Announcing our Spring Grantees!

The Alberta Ecotrust Foundation’s corporate and environmental partners met in mid-May to review 11 applications for funding from nonprofits operating across Alberta. While sharing critical knowledge and engaging in healthy debate, the committee awarded seven Alberta environmental groups with $95,800 in grants. The grants finance on-the-ground projects ranging from educating youth on issues related to electricity consumption, to watershed management and restoration, to community engagement on bat conservation.

Major Project: Heart River Watershed Restoration Project

Grantee: Alberta Riparian Habitat Management Society – Cows & Fish
Priority: Water

The Heart River is located in northern Alberta and enters the Peace River at the Town of Peace River. Changes within the watershed in the last few decades have resulted in issues and concerns related to aquatic health, particularly for fish and fish habitat. Over time, development, land use activities in the watershed and recreational fishing have impacted fish and their habitat in the Heart River.

The results of water quality monitoring indicate that agricultural activities are one of the actions contributing to the deterioration of source water quality within the Heart River watershed. Clearing of land, altering wetlands and removing the riparian areas affects the filtering and buffering functions of the watershed. As a result of this extensive habitat alteration and poor water quality there has been a significant loss of the native fish population.

The goal of the Heart River Watershed Restoration Project is to restore fish habitat by improving water quality and quantity. This is an on-the-ground restoration project for fish habitats with localized and dedicated planning by numerous diverse partners, particularly in the northern part of Alberta. In addition to the implementation of restoration projects and working with landowners this project also includes the development of the ‘Life and Times of the Heart River Watershed’ as a key education and outreach presentation.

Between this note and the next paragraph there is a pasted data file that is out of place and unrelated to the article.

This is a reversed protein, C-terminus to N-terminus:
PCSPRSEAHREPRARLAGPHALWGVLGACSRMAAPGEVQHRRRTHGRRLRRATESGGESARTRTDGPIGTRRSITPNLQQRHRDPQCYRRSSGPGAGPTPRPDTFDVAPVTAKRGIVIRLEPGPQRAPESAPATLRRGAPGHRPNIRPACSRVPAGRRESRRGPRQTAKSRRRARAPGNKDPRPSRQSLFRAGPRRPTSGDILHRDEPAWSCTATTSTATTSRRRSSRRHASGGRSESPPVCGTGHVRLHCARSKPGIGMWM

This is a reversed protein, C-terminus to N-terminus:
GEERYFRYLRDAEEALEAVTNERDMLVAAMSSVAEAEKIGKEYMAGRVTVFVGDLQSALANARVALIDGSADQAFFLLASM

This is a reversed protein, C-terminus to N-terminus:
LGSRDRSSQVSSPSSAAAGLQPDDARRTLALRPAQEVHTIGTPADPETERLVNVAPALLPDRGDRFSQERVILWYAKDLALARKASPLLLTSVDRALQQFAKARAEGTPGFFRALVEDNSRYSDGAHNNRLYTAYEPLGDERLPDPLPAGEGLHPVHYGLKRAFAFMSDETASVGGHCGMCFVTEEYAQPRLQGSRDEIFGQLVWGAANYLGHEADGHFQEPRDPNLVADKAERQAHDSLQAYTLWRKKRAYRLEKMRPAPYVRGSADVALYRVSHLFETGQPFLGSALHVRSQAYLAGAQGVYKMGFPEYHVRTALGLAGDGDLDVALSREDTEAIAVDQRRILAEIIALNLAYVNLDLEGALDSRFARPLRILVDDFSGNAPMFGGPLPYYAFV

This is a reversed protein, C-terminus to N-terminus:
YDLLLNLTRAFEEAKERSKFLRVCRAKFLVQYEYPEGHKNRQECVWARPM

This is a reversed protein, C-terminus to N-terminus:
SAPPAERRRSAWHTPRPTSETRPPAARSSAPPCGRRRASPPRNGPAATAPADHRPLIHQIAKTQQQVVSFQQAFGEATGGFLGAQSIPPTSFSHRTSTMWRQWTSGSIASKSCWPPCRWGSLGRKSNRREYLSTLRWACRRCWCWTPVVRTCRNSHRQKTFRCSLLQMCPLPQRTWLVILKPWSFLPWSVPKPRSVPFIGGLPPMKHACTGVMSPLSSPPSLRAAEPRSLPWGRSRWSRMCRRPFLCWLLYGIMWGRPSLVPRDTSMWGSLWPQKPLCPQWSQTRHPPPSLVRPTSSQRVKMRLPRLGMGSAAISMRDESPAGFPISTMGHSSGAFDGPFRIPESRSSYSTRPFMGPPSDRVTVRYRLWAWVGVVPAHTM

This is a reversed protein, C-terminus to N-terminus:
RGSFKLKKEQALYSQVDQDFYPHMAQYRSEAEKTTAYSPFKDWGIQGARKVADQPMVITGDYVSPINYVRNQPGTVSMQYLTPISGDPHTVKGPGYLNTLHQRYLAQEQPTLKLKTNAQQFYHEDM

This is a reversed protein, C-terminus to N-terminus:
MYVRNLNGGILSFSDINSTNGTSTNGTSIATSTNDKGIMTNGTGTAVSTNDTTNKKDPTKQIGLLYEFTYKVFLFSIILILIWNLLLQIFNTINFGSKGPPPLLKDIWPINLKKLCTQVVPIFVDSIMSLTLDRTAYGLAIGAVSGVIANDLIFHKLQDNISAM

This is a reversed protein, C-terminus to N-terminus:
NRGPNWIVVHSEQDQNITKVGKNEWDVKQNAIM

Major Project: How Special? Defining a Special Management Area for the South Saskatchewan Planning Region

Grantee:  Yellowstone to Yukon Conservation Initiative Foundation
Priority:  Land Use

The South Saskatchewan Regional Plan (SSRP) established a new Pekisko Heritage Rangeland southwest of Longview — where forested foothills interspersed with rolling grasslands are prime habitat for many Rocky Mountain species, including grizzly bears, lynx and golden eagles. The SSRP proposes a new Special Management Area (SMA), linking Pekisko to Don Getty Provincial Park.

Wildlife movement ability is becoming increasingly important, but threatened, in the context of growing urban and industrial development, and climate change. While wildlife connectivity has been identified as a conservation priority for decades, few jurisdictions have done anything formally to identify and protect wildlife corridors. Alberta took a bold step in 2014 by proposing an SMA linking Pekisko Heritage Rangeland and Don Getty Provincial Park. Y2Y will help build essential public and political support to ensure this precedent-setting SMA is created and managed – including usage, access and roads – with wildlife connectivity as its top priority.


Major Project: Stewards of Lac La Biche Watershed – Sensitive Habitat Inventory Mapping Project

Grantee:  Wildsight
Priority:  Water

Lac La Biche is the seventh largest lake in Alberta with importance to the local ecosystem, economy and culture. Local and provincial government, in collaboration with lake stakeholders, created a watershed management plan for Lac La Biche in 2009, but to date, little has been done to implement it. The Stewards of the Lac La Biche Watershed are a group of community stakeholders committed to implementing the monitoring, outreach and stewardship recommendations in the plan.

Alberta Ecotrust had the pleasure of supporting Phase 1 of this project and now the Stewards of Lac La Biche Watershed are building on this previous success as they enter Phase 2. The second phase of the Lac La Biche Sensitive Habitat Inventory Mapping project will use federal scientific protocols to identify and assess high value fish and wildlife habitats, and develop guidelines, recommendations and planning mechanisms for conservation. It will also provide an opportunity to improve land use and lake management decisions through the creation of Shoreline Management Guidelines that better protect, stabilize and enhance important fish and wildlife habitats and the water they depend on.